Executive Influence over Reported Corruption Convictions: Are Conviction Rates a Biased Measure of US State-Level Corruption?

47 Pages Posted: 22 Sep 2015 Last revised: 24 Sep 2017

See all articles by Jamie Bologna Pavlik

Jamie Bologna Pavlik

Texas Tech University - Department of Agricultural and Applied Economics

Date Written: September 24, 2017

Abstract

Using state level data on corruption convictions from the U.S. Department of Justice’s Public Integrity Section (PIN) and political importance over five consecutive presidential terms from 1993-2012, I find evidence that reported federal corruption convictions tend to be higher in politically important states. However, this effect decreases in magnitude and becomes statistically insignificant when states have a governor of the same political party as the president. Thus, corruption convictions are systematically different across states based on political factors.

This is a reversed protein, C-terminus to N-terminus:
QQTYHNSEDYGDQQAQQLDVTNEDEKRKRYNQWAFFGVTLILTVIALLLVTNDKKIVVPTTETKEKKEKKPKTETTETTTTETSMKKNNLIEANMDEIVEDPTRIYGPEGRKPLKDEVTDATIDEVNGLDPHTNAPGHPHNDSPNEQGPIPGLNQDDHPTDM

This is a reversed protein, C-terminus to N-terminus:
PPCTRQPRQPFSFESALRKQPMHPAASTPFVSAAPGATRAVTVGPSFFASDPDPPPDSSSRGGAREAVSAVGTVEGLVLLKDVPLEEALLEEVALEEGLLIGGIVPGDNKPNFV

Keywords: Corruption, corruption convictions, congressional dominance model, congressional oversight

JEL Classification: D7, D72, D73

Suggested Citation

Bologna Pavlik, Jamie, Executive Influence over Reported Corruption Convictions: Are Conviction Rates a Biased Measure of US State-Level Corruption? (September 24, 2017). Available at SSRN: https://ssrn.com/abstract=2662208 or http://dx.doi.org/10.2139/ssrn.2662208

Jamie Bologna Pavlik (Contact Author)

Texas Tech University - Department of Agricultural and Applied Economics ( email )

Suite 167, 2625 Memorial Circle
TTU Administration
Lubbock, TX 79409
United States

Do you have a job opening that you would like to promote on SSRN?

Paper statistics

Downloads
55
Abstract Views
559
rank
497,736
PlumX Metrics